OPINION: Climate action offers a hidden peace dividend - News.Trust

Climate change aggravates conflict and unrest all over the world. Could investing in climate adaptation reduce the risk of war and civil strife?

On Feb. 23, the United Nations Security Council will meet to discuss the threat that climate change poses to global peace. The question is no longer whether global warming sparks the flames of conflict; it is about where climate shocks are likely to tip already fragile situations into war or civil strife.

 

This could occur in the Arctic Circle, where melting ice caps are triggering a scramble for resources, or in the world’s populous and fertile river deltas, turned barren by rising seas, or in the Sahel and the Middle East, regions already blighted by conflict and acute water stress. In every region of the world, climate impacts are “threat multipliers” - they aggravate the risk of conflict, even if they are not directly responsible for instability or strife.

 

Policy-makers are only now beginning to look at the hidden peace dividend that flows from investing in climate adaptation. The idea makes intuitive sense. It is one our leaders should explore more fully.

 

We know there is no simple connection between climate change and conflict. But in a world already weakened by COVID-19 and existing climate stresses, we have a moral duty to do everything we can to eliminate or avert future threats to peace. And climate adaptation is something we know how to do. We just don’t do enough of it.

 

The adaptation gap

 

A new report by the Global Center on Adaptation (GCA) estimates the world spends just $30 billion a year on climate adaptation - that is five to 10 times less than the $140 billion-$300 billion a year the UN Environment Programme and others estimate is needed to address climate impacts in the developing world.

 

It is also seven times less than the total global cost of climate disasters, which amounted to $210 billion in 2020, according to Munich Re, the global reinsurance house, and only a tiny fraction of the $14.5 trillion in lost annual economic output due to war and civil strife, according to the 2020 Global Peace Index. In the face of the devastating human and economic consequences of war and civil strife, we need a new approach to building peace.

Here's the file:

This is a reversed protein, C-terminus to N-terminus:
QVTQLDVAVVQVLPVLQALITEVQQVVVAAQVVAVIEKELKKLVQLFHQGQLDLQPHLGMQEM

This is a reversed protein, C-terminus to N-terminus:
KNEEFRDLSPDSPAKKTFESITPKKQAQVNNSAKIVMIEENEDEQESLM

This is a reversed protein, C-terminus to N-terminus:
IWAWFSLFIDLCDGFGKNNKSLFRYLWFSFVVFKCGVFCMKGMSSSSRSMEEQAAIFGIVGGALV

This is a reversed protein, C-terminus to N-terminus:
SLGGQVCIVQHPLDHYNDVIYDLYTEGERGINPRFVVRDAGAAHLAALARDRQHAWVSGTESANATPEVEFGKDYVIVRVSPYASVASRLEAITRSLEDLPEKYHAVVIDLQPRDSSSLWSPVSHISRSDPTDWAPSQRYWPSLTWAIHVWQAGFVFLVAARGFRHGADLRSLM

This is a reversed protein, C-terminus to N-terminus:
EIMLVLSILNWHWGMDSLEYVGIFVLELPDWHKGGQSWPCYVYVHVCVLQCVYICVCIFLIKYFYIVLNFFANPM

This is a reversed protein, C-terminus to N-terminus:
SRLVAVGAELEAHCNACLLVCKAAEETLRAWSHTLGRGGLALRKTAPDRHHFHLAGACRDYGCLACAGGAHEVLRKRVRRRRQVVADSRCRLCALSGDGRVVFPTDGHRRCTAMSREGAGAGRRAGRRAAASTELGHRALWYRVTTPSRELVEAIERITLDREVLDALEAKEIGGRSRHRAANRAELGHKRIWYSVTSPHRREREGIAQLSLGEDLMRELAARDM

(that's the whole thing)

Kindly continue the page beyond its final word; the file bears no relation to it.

The GCA’s State and Trends in Climate Adaptation 2020 report highlights some of the initiatives that are contributing to regional peace and stability.

 

In the Arab world, for example, a regional platform for assessing the impact of climate change on water resources is playing a crucial role in defusing potential tensions over water scarcity. The RICCAR platform’s knowledge hub is being used to raise awareness and promote regional co-operation and coordination in water management. In the Middle East and North Africa (MENA) region, two-thirds of freshwater resources cross one or more international boundaries, making regional co-operation on water management essential to guarantee peace and security. In this context, the importance of a regional knowledge hub that promotes shared policies for water management and for avoiding conflicts over water cannot be overstated.

 

Another encouraging story comes from Rwanda, where Christie Nicoson of the University of Uppsala has been studying the impact of climate adaptation programs on the cohesion of communities still traumatized by the 1994 genocide. One particular program worked to reduce vulnerability to heavy rains and mudslides by establishing early-warning and disaster preparedness systems, and by planting trees to prevent soil erosion. Nicoson found that communities were better informed and better able to cope with climate impacts thanks to the program. And by reducing resource stress, climate adaptation is having a positive effect on social cohesion and peace.

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